He likes taking a nap. He enjoys taking photos of us. He likes it when we check in on him. He may even enjoy boogie boarding or paddle boarding if one of his close friends is there, too. He likes it when we stop afterward for a Costco hot dog.
I want to bring balance to the idea of belonging as Brené Brown describes it. A family is not a democracy or even a self-selected group. Erik and I lead our family as benevolent dictators. We love our kids. We want them to explore their interests and cultivate their abilities.
We have family counsels, both informal and formal. Erik and I discuss and incorporate the kids’ feedback. We work towards consensus. We make final decisions based on what we think is best at the time. Sometimes we ask the whole family to support an individual member. Other times we ask an individual to support the family.
In a family, sometimes we have to fit in to function. We’re don’t ask our kids to pretend they are someone they are not. We ask them to choose to accommodate another individual (Give her some space, she’s having a tough day) or the group (Will you sing with us this time?). That’s what families do.
Life’s a Beach
Beach days—and all our days—are more fun when we all give a little.
Ways we try to improve Eli’s experience:
· Have Eli repeat the beach plan back to us, so we know he knows
· Beach umbrella
· Beach chair
· Full-sleeve rash guard
· Long boardshorts
· Sunscreen that doesn’t smell bad and is easy to apply
· Camera for taking pictures
· Water and sometimes a “good” snack
· Occasional Costco hot dog or Mt. Dew afterwards
· Checking in on him
· Appreciating him for watching our bags
· Acknowledging his calm or cheerful demeanor even when it’s not his favorite
· In Hawaii, we go to the beach 3x+/weekly – we ask Eli to come 1x/weekly
· Let his attitude be his choice and choose not to get frustrated
Ways Eli tries to improve his experience:
· Bring a book
· Bring a podcast
· Take a nap
· Invite a friend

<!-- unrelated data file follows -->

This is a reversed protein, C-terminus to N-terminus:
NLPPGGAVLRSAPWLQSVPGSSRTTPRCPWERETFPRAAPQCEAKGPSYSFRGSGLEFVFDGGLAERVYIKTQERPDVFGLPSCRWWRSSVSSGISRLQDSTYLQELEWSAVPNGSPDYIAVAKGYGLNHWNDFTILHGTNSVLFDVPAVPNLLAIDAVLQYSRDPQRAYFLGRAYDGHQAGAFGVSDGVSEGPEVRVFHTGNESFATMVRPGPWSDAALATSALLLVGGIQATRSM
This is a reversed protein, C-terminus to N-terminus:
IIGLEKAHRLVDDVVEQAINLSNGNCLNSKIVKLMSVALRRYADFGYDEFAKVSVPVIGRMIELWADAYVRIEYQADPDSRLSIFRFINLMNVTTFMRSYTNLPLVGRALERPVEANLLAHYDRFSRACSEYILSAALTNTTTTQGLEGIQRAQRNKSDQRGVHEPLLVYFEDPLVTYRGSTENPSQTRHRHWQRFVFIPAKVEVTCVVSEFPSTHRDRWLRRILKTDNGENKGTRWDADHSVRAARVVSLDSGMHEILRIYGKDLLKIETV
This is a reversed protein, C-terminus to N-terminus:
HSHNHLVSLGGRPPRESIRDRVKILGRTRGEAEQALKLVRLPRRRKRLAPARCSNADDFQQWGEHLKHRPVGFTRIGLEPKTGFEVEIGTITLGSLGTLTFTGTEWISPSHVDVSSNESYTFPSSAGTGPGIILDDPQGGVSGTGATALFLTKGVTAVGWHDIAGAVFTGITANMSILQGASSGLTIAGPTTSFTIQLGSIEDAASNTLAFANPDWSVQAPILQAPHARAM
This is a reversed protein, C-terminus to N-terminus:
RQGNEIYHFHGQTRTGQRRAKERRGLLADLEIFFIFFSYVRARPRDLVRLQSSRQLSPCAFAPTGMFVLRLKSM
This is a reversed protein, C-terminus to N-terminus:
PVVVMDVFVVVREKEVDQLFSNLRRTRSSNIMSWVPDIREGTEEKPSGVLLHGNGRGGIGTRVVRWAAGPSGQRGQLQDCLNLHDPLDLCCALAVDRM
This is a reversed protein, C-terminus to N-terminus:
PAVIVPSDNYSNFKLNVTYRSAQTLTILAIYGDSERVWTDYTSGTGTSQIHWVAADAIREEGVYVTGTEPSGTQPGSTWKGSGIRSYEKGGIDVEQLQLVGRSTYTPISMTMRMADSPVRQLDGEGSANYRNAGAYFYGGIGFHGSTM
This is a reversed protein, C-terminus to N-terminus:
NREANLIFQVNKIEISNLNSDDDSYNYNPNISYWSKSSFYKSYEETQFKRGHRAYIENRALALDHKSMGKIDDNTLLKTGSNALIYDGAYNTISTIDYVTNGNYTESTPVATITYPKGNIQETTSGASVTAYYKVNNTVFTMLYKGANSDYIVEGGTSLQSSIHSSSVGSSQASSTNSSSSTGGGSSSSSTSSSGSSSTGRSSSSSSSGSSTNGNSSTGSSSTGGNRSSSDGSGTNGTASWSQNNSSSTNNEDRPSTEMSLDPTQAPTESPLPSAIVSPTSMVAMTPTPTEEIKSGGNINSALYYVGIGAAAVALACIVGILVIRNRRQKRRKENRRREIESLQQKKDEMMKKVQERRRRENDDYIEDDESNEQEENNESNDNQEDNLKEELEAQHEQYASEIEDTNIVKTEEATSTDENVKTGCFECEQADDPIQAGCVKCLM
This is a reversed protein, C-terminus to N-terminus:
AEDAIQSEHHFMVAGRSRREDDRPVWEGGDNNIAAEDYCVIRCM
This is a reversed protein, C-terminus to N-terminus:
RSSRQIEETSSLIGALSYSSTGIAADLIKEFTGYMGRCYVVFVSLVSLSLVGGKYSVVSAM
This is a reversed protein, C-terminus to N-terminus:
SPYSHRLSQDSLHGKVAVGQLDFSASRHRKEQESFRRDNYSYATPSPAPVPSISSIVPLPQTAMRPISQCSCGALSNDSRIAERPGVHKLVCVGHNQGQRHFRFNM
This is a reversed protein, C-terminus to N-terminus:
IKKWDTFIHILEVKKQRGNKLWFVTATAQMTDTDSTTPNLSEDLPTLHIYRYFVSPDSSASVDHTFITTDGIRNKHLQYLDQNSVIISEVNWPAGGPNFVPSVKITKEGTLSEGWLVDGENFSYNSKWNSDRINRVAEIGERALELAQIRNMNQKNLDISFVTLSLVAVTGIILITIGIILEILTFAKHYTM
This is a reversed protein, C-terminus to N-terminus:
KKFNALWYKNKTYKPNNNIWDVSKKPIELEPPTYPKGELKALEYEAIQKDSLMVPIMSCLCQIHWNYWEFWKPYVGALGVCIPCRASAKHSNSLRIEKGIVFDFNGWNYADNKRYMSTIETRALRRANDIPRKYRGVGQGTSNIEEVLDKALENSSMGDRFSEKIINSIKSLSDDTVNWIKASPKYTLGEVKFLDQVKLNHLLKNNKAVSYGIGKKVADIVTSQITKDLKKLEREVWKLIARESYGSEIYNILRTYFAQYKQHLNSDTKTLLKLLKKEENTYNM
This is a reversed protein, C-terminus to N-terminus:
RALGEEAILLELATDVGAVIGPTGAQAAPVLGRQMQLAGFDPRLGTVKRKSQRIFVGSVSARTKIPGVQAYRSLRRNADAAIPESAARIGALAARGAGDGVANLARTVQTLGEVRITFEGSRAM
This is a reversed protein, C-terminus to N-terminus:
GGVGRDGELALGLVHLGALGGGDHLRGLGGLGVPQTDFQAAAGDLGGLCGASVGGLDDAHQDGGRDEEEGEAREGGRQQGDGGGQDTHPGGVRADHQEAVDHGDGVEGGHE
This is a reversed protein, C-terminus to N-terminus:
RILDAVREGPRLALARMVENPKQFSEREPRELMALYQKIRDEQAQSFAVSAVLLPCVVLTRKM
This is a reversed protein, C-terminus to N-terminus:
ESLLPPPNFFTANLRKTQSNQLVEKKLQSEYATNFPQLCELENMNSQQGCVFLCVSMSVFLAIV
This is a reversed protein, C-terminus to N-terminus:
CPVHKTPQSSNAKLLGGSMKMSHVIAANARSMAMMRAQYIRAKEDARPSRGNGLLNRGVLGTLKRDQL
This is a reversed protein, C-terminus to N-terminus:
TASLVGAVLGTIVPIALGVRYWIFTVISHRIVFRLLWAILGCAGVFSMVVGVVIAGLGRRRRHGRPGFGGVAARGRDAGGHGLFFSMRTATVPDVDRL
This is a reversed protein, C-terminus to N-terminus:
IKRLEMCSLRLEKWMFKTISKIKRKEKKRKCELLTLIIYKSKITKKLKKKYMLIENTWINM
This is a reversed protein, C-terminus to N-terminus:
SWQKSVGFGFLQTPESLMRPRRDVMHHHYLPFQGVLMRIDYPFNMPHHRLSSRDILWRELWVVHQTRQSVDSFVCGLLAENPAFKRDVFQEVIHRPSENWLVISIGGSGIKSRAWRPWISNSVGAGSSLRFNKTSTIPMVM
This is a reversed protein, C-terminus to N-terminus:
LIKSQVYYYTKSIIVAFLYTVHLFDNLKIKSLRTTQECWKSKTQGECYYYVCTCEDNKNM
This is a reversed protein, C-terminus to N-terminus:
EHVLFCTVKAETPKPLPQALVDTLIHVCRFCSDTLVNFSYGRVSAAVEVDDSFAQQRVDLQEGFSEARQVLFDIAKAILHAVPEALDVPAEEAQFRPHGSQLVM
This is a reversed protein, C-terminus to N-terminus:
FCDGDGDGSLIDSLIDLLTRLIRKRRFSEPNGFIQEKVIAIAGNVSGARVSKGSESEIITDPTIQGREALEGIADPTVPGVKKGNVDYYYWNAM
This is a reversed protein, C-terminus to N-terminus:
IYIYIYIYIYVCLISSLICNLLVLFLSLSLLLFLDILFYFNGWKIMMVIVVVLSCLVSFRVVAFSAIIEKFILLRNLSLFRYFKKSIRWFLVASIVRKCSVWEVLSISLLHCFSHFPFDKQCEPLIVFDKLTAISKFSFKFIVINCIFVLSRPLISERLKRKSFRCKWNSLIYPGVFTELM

· Be involved by taking photos and videos
· Talking to us about our surfing session that he watched
· Recognize this as an act of service that strengthens family bonds
· Compare number of hours spent doing what he likes vs doing what he doesn’t like
· Sometimes get in the water to boogie board or be friendly
· Choose a calm attitude
· Rinse in fresh water
Family dynamics and relationships don’t hinge on one vacation or one activity. We have to put the challenges in context. Outside of those beach trips that Eli finds so annoying, there are lots of times we’re doing things he does enjoy.
I used to read the kids a picture book about a perfectly fair family where every child got the exact same treatment. When a new baby was born, every child had to wear diapers and sleep in a crib. It was exaggerated, but it established a compassionate case against total equality in a family. It didn’t end all complaints of, “That’s not fair” in our house. It did help our kids realize that each child has different needs. And different can be better than equal.
I’ve made similar accommodations for each of my kids. Each one needs to be known, considered, and cared for as individuals in context of the whole family. It’s not always fair in a family. No matter where we are or what we are doing as a family, this is how they know they truly belong.